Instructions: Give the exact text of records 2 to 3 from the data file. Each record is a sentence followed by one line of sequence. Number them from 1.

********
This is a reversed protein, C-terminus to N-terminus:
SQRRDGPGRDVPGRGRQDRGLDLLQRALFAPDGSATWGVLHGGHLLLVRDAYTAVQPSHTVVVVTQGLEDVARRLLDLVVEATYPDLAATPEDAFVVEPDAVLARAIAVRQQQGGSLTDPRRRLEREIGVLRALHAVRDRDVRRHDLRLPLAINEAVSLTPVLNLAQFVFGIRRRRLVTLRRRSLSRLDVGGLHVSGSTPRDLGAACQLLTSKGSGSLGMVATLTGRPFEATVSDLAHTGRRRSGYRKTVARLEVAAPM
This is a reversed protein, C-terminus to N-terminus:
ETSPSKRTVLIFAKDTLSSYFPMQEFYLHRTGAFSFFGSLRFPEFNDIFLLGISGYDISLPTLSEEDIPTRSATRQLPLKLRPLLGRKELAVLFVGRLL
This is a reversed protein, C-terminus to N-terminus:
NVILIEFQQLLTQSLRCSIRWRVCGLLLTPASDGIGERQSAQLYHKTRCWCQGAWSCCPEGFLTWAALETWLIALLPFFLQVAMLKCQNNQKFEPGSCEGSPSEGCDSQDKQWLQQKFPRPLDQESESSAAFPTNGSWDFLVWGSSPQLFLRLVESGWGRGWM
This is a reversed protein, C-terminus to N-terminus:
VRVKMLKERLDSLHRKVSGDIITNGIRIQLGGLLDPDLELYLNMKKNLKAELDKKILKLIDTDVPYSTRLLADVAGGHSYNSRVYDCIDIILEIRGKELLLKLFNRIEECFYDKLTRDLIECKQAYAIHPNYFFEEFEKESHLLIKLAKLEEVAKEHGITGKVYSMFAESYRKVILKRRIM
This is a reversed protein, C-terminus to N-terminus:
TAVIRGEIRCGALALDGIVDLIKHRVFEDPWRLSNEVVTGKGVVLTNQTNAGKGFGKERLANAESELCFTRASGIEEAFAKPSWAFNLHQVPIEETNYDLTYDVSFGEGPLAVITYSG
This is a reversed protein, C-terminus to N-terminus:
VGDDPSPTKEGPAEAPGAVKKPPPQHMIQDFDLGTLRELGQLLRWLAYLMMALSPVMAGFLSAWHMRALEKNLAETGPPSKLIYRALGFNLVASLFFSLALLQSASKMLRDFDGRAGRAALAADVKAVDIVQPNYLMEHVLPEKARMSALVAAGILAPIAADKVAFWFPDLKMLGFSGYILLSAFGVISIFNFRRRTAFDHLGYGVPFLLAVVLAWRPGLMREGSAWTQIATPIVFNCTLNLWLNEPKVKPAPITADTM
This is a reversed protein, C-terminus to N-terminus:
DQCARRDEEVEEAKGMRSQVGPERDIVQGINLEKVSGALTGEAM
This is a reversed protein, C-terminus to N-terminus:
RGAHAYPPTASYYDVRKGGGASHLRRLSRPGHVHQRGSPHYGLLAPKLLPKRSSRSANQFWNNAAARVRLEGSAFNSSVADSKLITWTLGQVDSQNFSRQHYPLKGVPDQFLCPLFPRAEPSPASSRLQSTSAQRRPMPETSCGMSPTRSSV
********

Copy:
This is a reversed protein, C-terminus to N-terminus:
ETSPSKRTVLIFAKDTLSSYFPMQEFYLHRTGAFSFFGSLRFPEFNDIFLLGISGYDISLPTLSEEDIPTRSATRQLPLKLRPLLGRKELAVLFVGRLL
This is a reversed protein, C-terminus to N-terminus:
NVILIEFQQLLTQSLRCSIRWRVCGLLLTPASDGIGERQSAQLYHKTRCWCQGAWSCCPEGFLTWAALETWLIALLPFFLQVAMLKCQNNQKFEPGSCEGSPSEGCDSQDKQWLQQKFPRPLDQESESSAAFPTNGSWDFLVWGSSPQLFLRLVESGWGRGWM